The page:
We wish to emphasize that there may be no personal benefit for participants in the PGP. Most benefits are societal in nature and will not be realized immediately. Although one of the goals of the Personal Genome Project is to increase our understanding of human health and disease, this is but one preliminary step in building the capability to apply these learnings to medical practice, improve clinical decision-making, or positively impact personal health.
While there may be opportunities to provide participants with recommendations for diagnostic tests or medical consultation, in the near-term, the most likely outcomes of participation are the generation of large numbers of hypotheses by researchers about specific traits, the scientific evaluation of these hypotheses, and an expansion of our understanding of how genetic variation contributes to both the diversity and connectedness of human experience. Moreover, we should not expect to make statistically significant discoveries while the number of participants is small. Although we expect a high level of interest from volunteers, the actual pace at which the project will expand to large numbers is unknown.
Motivations for participating in the Personal Genome Project might include:
Confining motivations to participate in the project to curiosity, science, and eventual societal impact is an intentional attempt to minimize potentially coercive lures of personal benefit. We also want to be realistic and set accurate expectations.
The Personal Genome Project aims to reduce the risks associated with personal genome sequencing for individuals and society through the development and promotion of thoughtful research practices and policy. We are committed to providing interested volunteers and enrolled participants in the PGP with the best information available so that they can make informed decisions about sharing their DNA sequence and personal information with the research community and the general public.
Because personal genome sequencing is a new human endeavor, as a society we lack a detailed understanding of all risks posed by an individual's genome sequence being known. The improvement of our understanding and management of these risks is as important a contribution to the long-term utility of personal genomics as any other this project and its participants may achieve.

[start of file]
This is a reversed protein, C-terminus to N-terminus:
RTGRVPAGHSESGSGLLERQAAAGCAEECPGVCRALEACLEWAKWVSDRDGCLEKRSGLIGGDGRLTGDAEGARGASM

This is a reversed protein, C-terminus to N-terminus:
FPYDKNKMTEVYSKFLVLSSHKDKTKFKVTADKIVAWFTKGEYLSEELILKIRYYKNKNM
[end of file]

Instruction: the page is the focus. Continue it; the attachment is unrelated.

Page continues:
Individuals interested in volunteering to participate in this project must be comfortable dealing with the risks that may be presented to them and understand that the variety and likelihood of all risks cannot be reliably predicted yet. At a minimum, individuals should be comfortable with a variety of worst-case scenarios and known risks.
In principle, anyone with sufficient knowledge could take a participant's genome and/or other personal information and use them to:
We are in the process of developing educational materials about risks and other aspects of the PGP for individuals interested in enrolling in the PGP.
We question the long-held belief that research endeavors involving human genome sequencing can guarantee, in perpetuity, the confidentiality or anonymity of the information revealed from a personal genome sequence. For example, it is becoming easier to glean personally identifiable knowledge from DNA sequences, including hair and eye color, height, and facial features. Protecting the identity of individuals is particularly difficult while the number of personal genome sequences existing in the world is small.
Individuals interested in volunteering to become a participant in the PGP should not be hesitant about knowing and publicly sharing any part of their genomic, health, or medical data. Individuals enrolled in the project will be asked to voluntarily share medical records, to take questionnaires about their health, medical history and physical traits and to contribute other relevant data, such as a high-resolution facial photograph.
While the Personal Genome Project will not intentionally associate your name with your genomic, trait or other data, the identifiable nature of those data means that it is possible - perhaps even likely - that you will be identified, publicly and by name, with the data you contribute to the project. This is true even if you choose not to contribute certain data (for example, a facial photograph) as genomic data alone may be identifying in some situations.
Because we cannot guarantee your privacy, we feel the most ethical and practical solution at this time is for PGP participants to be enrolled with the expectation of full public data release and without any promises of privacy, confidentiality or anonymity. If you are considering enrolling in the Personal Genome Project you should be sure that you understand and accept the possibility that your genomic, health, medical and other data will not only be made public but may be publicly identified, by name, as yours. You should also remember that learning about your own genome implicates your family members to various degree, and you should consult with your family before choosing whether to participate in the PGP.
We urge you to think carefully about these privacy issues, as well as the other considerations described on this page and in the PGP's consent forms. Any hesitation now could be cause for regret at a later time, after it is too late to remove your data from the public domain.
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